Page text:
Comics Round-Up

The Unbeatable Squirrel Girl Vol. 1: Squirrel Power, by Ryan North and Erica Henderson Four stars. This is by far the funniest Marvel comic I’ve read yet. Squirrel Girl is such an upbeat, confident character; she solves problems with ass-kicking, yes, but also empathy and creative thinking, and that is cool. The “screenshots” of tweets between…

Othello, by Satomi Ikezawa

Four stars for the whole series, read in January/February 2016. I decided to start trying manga, and after one disappointment and one with pretty good potential, I was surprised to fall instantly in love with this series. The cover of the first book was not at all promising for me, but luckily (for some reason),…

Ms. Marvel, by G. Willow Wilson

Five stars, first book read in June 2015. Have you read the Ms. Marvel series yet?? Kamala Kahn has exciting action and excellent stories, but I love her most for who she is: a girl balancing all the complicated aspects of life and knowing that only she gets to decide who and what she’ll be….

Captain Marvel, by Kelly Sue DeConnick

Four stars, first book read in August 2015. It’s a tough contest, but Kelly Sue DeConnick and David Lopez’s Captain Marvel might be the most badass woman I know in comics. Her closest competition is Brian Azzarello’s Wonder Woman, and I can’t quite decide between the two—my first thought when I finished Blood was how desperately I want…

Starting to Explore Manga (aka: My History with Comics)

For some inexplicable reason, graphic novels, comics, and manga (is there an umbrella term to describe all three of these genres? I want there to be, but if there is I can’t find it) have taken a long time to grow on me. I not only wasn’t interested, I was totally resistant to them until only…

Woman Rebel: The Margaret Sanger Story, by Peter Bagge

Four stars, read in August 2015. It occurs to me that a lot of our current problems are still problems because people don’t know enough about Margaret Sanger. The divide over abortion and birth control persists a century later because people (especially men) don’t understand how inextricably sex and politics are linked for women, and this…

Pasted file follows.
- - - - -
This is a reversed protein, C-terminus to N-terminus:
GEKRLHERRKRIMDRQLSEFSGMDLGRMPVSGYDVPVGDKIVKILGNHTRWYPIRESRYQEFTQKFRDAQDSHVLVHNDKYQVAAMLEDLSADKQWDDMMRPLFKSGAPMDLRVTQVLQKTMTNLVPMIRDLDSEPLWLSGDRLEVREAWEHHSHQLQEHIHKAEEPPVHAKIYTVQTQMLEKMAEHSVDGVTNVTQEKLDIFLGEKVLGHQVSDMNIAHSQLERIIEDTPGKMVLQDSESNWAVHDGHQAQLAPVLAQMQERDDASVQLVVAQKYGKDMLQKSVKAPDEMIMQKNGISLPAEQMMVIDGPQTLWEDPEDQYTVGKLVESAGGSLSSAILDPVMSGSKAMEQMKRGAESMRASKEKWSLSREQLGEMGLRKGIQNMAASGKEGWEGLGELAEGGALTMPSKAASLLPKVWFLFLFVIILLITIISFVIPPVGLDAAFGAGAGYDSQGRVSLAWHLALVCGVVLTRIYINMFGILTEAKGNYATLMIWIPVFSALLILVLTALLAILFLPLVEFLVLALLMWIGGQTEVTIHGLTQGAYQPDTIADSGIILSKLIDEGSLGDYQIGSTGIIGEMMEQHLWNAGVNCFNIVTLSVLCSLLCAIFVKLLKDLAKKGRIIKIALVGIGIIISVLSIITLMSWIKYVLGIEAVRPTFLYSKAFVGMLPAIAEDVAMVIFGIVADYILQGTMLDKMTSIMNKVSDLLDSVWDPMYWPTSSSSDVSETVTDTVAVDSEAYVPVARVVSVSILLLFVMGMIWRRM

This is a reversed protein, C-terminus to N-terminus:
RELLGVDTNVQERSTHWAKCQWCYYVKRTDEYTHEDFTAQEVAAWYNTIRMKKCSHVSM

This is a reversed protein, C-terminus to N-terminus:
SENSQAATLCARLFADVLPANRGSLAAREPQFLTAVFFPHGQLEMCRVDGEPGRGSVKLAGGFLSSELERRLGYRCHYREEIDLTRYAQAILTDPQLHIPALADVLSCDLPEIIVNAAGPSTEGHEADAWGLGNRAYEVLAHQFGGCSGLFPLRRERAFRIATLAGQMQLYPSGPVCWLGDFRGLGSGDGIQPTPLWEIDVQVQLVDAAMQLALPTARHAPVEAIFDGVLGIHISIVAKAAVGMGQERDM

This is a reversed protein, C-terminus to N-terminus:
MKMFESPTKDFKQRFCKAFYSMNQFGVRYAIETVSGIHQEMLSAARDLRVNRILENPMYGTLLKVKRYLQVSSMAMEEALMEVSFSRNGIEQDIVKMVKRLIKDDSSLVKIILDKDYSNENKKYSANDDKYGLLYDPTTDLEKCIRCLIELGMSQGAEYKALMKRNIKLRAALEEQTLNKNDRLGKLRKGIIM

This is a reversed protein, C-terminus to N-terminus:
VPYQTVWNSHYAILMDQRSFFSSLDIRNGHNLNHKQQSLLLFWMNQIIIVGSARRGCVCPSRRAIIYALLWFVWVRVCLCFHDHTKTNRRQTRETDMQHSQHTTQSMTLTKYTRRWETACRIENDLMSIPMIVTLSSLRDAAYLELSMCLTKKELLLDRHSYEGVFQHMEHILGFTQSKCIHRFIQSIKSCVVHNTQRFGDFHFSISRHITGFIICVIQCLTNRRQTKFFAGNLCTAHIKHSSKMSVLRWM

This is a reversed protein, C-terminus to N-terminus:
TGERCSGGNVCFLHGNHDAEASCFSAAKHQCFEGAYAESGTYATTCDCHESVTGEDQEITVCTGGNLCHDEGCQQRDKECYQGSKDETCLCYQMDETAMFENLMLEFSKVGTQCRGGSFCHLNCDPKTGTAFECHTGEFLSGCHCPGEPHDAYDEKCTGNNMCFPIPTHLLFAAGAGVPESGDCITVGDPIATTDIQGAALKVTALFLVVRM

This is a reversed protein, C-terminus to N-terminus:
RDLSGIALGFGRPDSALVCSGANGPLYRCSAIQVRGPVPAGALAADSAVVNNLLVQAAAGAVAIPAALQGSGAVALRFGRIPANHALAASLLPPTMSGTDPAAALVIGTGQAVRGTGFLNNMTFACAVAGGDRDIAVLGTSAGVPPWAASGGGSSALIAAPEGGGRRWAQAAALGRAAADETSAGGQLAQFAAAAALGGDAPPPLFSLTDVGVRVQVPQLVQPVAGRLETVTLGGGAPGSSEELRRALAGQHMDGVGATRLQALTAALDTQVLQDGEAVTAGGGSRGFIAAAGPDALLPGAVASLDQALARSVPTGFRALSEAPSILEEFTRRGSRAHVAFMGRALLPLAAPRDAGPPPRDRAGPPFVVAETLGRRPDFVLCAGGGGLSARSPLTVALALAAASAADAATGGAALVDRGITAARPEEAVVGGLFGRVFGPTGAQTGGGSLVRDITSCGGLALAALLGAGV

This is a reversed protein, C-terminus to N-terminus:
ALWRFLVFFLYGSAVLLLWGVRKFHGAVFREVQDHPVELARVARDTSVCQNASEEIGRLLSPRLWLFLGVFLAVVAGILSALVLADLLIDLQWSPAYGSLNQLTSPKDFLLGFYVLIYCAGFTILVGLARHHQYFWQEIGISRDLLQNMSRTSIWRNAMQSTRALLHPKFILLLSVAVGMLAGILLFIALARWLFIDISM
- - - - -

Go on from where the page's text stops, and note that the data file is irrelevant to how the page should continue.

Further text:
Boxers and Saints, by Gene Luen Yang

Four stars, read in December 2015. How can I use a word like “good” to describe these books, when everything inside them is so horrifying? And when I can feel elements of sympathy for all the different viewpoints represented, but there are none that aren’t also responsible for committing terrible atrocities? I feel like the…

Bandette, by Paul Tobin and Colleen Coover

Five stars, read in February 2015. Bandette is fabulous, funny, and French. She’s a master thief who looks like Audrey Hepburn and behaves like a court jester. That pretty much sums up this book, and I don’t think you can do any better. She’s such an excellent character. I find Lieutenant Price and Monsieur’s client—based…

The Influencing Machine, by Brooke Gladstone

Four stars, read in January 2012. I love the way this book was done. It’s graphic nonfiction (illustrated by Josh Neufeld), which makes it a really fast and fun read. But it’s full of historical data, too, as well as being a commentary on the way media influences us, and has throughout history. I found all…

Persepolis, by Marjane Satrapi

Four stars, read September 2013. I’m really becoming a fan of the graphic memoir genre. I thoroughly enjoyed this, even though the translation seemed a little clumsy and the illustrations were awkward in places (I mostly just couldn’t stop rolling my eyes every time a character held up one forefinger in the air while pontificating…

March, by John Robert Lewis

Five stars for the series, read in February 2015 (volume three in 2016 when it was released; review updated in 2017 to add relevant links). This series is a spectacular, detailed personal account of a brilliant period in our recent history. It’s the story of the civil rights movement as seen by Congressman John Lewis,…